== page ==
Throughout history, times of plague and illnesses have led to periods of social isolation as both prevention and cure. These instances have produced important and groundbreaking works of literature, such as Mary Shelley’s Frankenstein. And they also often led to remarkable and revolutionary pieces of musical literature. We collected a few examples of music written during various quarantines.
While some residents of medieval Europe took the bubonic plague in stride and decided to stare death in the face with a huge parties, composer Guillaume de Machaut was more prudent. For a brief time he avoided society completely, allowing him to survive. As he left isolation, he took up a position of the canon at the Cathedral at Reims. When he arrived on the job, he brought a freshly composed piece as a show of devotion to his new position. It is also the earliest known complete setting of the ordinary of the mass: the Messe de Nostre Dame.
Because the verses of the ordinary (the Kyrie, Gloria, Credo, Sanctus, and Agnus Dei) are not done together in a mass, composers had not previously conceived of them as a unit. But this became a standard that has lasted even to today.
Igor Stravinsky’s situation was not quite so dire. But after the premiere of his Rite of Spring, which, riot or not, was a dramatic sensation, he did contract typhoid from some bad oysters. While he was recovering in a nursing home, he began work on his opera The Nightingale. During that progress, his wife gave birth to their fourth child and contracted tuberculosis. So, moving from one recovery to another, Stravinsky finished this opera, also known by its translated title Le Rossingol, near the sanitorium where his wife resided in the Swiss Alps during her convalescence.
The opera was not a rousing success – mostly because it was not as sensational as the Rite. The delicate nature of the music is touching from the composer, and not unrecognizable to those familiar with Stravinsky’s full output.
Ludwig van Beethoven chose to isolate himself due to illness multiple times. The first of which was his visit to Heiligenstadt in 1802. He wrote his famous Heiligenstadt Testament, a letter to his brothers in which he openly discussed his illness and his despair over it. The music that followed this interlude away from home constitutes a middle period of Beethoven’s composition career, which has come to be known as the heroic period. It began with his third symphony.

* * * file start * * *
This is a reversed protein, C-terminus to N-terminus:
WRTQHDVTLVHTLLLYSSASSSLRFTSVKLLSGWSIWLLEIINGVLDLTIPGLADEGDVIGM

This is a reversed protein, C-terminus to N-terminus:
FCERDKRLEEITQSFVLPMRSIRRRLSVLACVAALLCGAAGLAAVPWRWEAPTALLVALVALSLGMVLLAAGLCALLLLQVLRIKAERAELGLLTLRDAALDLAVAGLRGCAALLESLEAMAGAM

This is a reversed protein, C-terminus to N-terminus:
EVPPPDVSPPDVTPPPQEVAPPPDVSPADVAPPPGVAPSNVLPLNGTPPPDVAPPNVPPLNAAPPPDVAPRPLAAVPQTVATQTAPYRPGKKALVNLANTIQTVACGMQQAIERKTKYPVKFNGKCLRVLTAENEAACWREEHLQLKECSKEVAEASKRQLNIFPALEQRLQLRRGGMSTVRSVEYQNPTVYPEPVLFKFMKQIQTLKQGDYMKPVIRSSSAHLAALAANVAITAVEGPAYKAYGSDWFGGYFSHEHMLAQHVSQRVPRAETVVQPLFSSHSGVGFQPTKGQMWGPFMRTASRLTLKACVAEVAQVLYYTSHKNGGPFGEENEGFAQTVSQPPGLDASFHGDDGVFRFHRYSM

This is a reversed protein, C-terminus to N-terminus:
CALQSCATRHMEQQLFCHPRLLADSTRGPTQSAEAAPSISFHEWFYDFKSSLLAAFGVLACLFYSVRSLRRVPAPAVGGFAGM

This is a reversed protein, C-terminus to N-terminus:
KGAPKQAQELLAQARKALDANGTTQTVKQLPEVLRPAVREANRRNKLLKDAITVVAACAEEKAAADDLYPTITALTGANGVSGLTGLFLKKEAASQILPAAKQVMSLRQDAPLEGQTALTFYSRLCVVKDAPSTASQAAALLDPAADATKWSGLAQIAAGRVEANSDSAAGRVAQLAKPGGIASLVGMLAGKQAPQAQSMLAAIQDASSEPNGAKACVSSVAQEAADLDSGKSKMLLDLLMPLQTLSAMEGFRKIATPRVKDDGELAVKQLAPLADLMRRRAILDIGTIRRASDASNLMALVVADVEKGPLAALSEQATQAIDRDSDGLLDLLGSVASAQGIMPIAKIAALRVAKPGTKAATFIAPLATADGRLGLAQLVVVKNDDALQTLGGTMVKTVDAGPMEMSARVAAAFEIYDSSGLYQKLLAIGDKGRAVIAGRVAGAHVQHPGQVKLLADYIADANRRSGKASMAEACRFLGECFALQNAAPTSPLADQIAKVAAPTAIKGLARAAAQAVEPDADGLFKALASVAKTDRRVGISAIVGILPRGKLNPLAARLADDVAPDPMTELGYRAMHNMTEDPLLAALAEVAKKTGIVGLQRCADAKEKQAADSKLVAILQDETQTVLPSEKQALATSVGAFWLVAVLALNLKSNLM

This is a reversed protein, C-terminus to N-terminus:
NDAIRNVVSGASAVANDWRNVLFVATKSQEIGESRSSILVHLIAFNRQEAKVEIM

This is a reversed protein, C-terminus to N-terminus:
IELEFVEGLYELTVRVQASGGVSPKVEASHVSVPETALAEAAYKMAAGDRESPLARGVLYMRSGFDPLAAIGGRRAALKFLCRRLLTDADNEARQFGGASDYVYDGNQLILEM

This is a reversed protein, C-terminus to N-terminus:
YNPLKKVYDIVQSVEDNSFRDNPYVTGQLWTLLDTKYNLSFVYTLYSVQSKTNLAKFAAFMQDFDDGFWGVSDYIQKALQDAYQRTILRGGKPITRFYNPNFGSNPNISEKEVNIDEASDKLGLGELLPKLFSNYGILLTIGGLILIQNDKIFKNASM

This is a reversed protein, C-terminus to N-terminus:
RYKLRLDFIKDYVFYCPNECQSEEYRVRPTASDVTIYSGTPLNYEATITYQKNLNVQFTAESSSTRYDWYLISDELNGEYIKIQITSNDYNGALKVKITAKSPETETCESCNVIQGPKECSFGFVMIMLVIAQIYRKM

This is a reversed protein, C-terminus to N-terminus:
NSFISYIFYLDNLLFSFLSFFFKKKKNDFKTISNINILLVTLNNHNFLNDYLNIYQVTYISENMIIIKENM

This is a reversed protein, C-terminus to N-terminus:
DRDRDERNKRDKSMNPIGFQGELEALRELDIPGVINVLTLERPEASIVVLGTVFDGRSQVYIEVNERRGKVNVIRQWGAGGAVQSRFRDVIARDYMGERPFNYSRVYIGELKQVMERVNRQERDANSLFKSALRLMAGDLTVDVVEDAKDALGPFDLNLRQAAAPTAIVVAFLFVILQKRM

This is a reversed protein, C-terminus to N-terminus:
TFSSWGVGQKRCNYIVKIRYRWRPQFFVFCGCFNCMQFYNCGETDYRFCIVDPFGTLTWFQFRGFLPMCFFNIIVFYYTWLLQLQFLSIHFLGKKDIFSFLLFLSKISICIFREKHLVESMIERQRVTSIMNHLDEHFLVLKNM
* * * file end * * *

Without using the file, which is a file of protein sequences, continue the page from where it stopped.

Frederic Chopin had a runaway romance with writer George Sand, quite literally. The happy couple quickly became distressed in 1839 during a harsh winter in Majorca, and Sand quickly evacuated a seriously ill Chopin to Marseille, where he was found to be suffering from tuberculosis. His recuperation began the happiest period of the composer’s life, in which he composed many solo piano pieces, including his Opus 55 Nocturnes.
The honeymoon of their relationship did not last, as Chopin’s behavior became erratic – now thought to be the result of neurological issues. And Sand’s departure from their relationship left him broken-hearted.
Immediately upon his arrival in the USA in November of 1918 Sergei Rachmaninoff and his daughters were stricken with the influenza strain known as the Spanish flu. But, the composer had debts to pay, so during his family’s convalescence he had to prepare for a tour of 36 concerts. His new works for this tour were all transcriptions, including his own take on the anthem of the country that had welcomed him – the Star Spangled Banner.
Here is a recording of the composer himself:
You can find continuing coverage of the coronavirus in middle Tennessee and the recovery from the March 3 tornadoes on our sister station WPLN. In the meantime, 91Classical will continue to bring an uplifting and inspiring playlist of classical music – here whenever you need it.